Protecting Yourself Against Deepfakes

Protecting Yourself Against Deepfakes

Everything You Need to Know About Defending Against Deepfakes

A celebrity acts completely out of character in a video interview. A politician says something disparaging and controversial in a pre-recorded speech. An executive admits, on camera, to a crime they did not commit. 

These are all deepfakes, though you wouldn’t know it at a glance. Although the name sounds somewhat ridiculous, they’re absolutely something that should concern you. Their potential applications are many and varied, going well beyond simpler practical jokes. 

What Are Deepfakes?

what are deepfakes?

In simple terms, a deepfake is media created through artificial intelligence and machine learning. The creator first gathers as much data as they can about the target, generally photos and videos depicting their movement, mannerisms, voice, and facial expressions. From there, they can use a series of algorithms to compile that data into a convincing forgery. 

Initially, these forgeries were easy to identify, lacking the ability to convincingly mimic things such as breathing, involuntary muscle movement, and blinking. As the underlying technology has grown more advanced, however, deepfakes have gotten more refined, more convincing, and easier to produce. And that’s a problem.

Even an unconvincing deepfake has the capacity to cause significant reputational damage. There will always be people willing to believe the worst about someone, people willing to share damaging content if it pertains to someone they dislike or disagree with. And there will always be individuals looking to use image, vocal, or video alteration to blackmail or discredit their opponents — everyone from journalists to whistleblowers to politicians to business leaders. 

How Do I Protect Myself From Deepfakes?

The bad news is that on your own, you can’t. Unless you want to functionally turn yourself into a digital ghost, there’s nothing to stop someone from producing deepfake content that targets you. What you can do is train yourself to spot the signs that a video is fake — and share that knowledge with friends, family, and colleagues. 

These include: 

  • A strange, uncomfortable sensation that you can’t quite place.
  • Strange shifts or inaccuracies in lighting. 
  • Occasional jerky or unusual movements.
  • Uneven or unnatural intervals of subconscious actions such as blinking or breathing. 

Whenever someone receives a video in which someone appears to be acting out of character, their first instinct should be skepticism. They should verify that the content they have received is, in fact, real before they themselves share it. A bit of suspicion is never a bad thing, especially now.

Beyond that, basic security advice still applies: 

  • Require 24-hour waiting periods on electronic fund transfers and account changes to defend against deepfake-aided fraud.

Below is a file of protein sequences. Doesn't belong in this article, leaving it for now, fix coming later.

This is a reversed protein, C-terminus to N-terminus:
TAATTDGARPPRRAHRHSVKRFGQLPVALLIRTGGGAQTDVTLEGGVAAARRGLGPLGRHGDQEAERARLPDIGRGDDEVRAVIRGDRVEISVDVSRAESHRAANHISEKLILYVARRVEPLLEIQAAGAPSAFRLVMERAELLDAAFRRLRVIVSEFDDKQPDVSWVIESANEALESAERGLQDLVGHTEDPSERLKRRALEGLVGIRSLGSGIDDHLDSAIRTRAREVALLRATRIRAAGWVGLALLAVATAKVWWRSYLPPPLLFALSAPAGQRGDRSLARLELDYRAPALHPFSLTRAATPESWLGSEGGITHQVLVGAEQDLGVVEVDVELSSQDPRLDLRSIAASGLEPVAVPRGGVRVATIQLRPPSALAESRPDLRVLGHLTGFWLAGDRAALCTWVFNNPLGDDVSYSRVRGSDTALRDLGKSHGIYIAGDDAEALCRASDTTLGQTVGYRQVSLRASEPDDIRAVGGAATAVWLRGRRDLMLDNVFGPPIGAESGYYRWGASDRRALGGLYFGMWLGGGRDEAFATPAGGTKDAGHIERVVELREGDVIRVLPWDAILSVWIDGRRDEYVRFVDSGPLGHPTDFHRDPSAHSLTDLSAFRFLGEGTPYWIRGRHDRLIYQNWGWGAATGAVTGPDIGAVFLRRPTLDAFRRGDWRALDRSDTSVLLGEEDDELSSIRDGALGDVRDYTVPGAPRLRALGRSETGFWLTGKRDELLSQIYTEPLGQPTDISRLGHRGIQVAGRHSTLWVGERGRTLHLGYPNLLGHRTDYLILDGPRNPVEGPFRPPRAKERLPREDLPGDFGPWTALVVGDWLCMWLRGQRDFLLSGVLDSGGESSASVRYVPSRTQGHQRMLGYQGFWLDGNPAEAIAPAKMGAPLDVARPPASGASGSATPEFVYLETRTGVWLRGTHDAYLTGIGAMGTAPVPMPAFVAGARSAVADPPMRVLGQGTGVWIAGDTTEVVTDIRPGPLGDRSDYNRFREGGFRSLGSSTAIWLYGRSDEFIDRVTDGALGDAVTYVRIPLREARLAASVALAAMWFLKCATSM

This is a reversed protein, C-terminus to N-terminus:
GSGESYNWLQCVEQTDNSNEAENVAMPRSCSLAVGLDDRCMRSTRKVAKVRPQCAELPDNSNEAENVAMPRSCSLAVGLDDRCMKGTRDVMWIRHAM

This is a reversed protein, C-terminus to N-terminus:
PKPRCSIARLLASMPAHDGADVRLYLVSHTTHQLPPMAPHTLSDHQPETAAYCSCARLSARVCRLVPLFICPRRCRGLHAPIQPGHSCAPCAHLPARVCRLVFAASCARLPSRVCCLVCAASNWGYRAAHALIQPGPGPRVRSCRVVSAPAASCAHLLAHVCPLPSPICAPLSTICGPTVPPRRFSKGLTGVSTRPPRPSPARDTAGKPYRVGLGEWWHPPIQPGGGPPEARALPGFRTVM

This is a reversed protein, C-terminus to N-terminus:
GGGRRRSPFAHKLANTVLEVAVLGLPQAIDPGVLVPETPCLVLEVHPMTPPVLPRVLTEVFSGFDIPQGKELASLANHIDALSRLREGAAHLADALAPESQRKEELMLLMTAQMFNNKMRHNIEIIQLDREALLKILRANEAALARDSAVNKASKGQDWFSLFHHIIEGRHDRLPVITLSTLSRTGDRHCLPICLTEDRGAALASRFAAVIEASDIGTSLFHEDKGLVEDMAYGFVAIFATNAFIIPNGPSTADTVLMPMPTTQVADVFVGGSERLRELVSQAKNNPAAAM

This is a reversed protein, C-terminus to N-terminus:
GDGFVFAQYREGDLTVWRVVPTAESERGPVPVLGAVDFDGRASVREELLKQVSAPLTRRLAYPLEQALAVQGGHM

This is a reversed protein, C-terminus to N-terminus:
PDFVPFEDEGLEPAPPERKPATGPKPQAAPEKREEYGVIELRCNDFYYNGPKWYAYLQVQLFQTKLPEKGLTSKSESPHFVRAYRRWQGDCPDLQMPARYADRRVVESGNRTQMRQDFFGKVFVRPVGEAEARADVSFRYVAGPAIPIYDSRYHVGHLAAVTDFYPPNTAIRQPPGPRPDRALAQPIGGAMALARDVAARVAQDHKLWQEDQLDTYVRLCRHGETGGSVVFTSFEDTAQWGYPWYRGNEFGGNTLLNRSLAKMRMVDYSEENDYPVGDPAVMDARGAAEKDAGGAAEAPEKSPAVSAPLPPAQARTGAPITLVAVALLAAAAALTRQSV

• Use a password manager, a VPN, network monitoring software, and antimalware tools. 
  • Keep all your systems up to date. 
  • Train your employees in basic mindfulness, and practice it yourself. 

What’s Being Done to Counter Deepfakes?

What's Being Done to Counter Deepfakes?

Unfortunately, the solutions described above are only short-term. It stands to reason that as deepfakes evolve, ‘uncanny valley’ moments will become increasingly rare. The good news is that it’s not as though the tech sector is facing the threat represented by deepfakes lying down.

Quite the contrary. 

Media markers inserted into photos and video can act as proof that an image is genuine, while their absence can indicate tampering. There’s also anti-deepfake AI on the rise, such as tools capable of concealing the pixel patterns deepfake software relies on to create its content. Finally, several governments are exploring the possibility of anti-deepfake legislation (though given the track record lawmakers have of keeping up with technological progress, I’d not hold my breath in that regard). 

Don’t Get Faked Out

As noted by Wired Magazine, the majority of deepfakes currently in circulation are pornographic in nature. And as of 2019, reports CNN, there were at least 14,678 deepfake videos online, an 84 percent year-over-year increase. This number is only likely to increase, and there’s no guarantee that porn and pranks will remain the only things they’re used for.

Deepfake media is flexible enough to be used by almost anyone, for any end. It’s important to be aware of this rising threat. Because the more you do to prepare yourself now, the less potential damage a deepfake can do to you later.  

About the Author

Tim Mullahy is the Executive Vice President and Managing Director at Liberty Center One, a new breed of data center located in Royal Oak, MI. Tim has a demonstrated history of working in the information technology and services industry.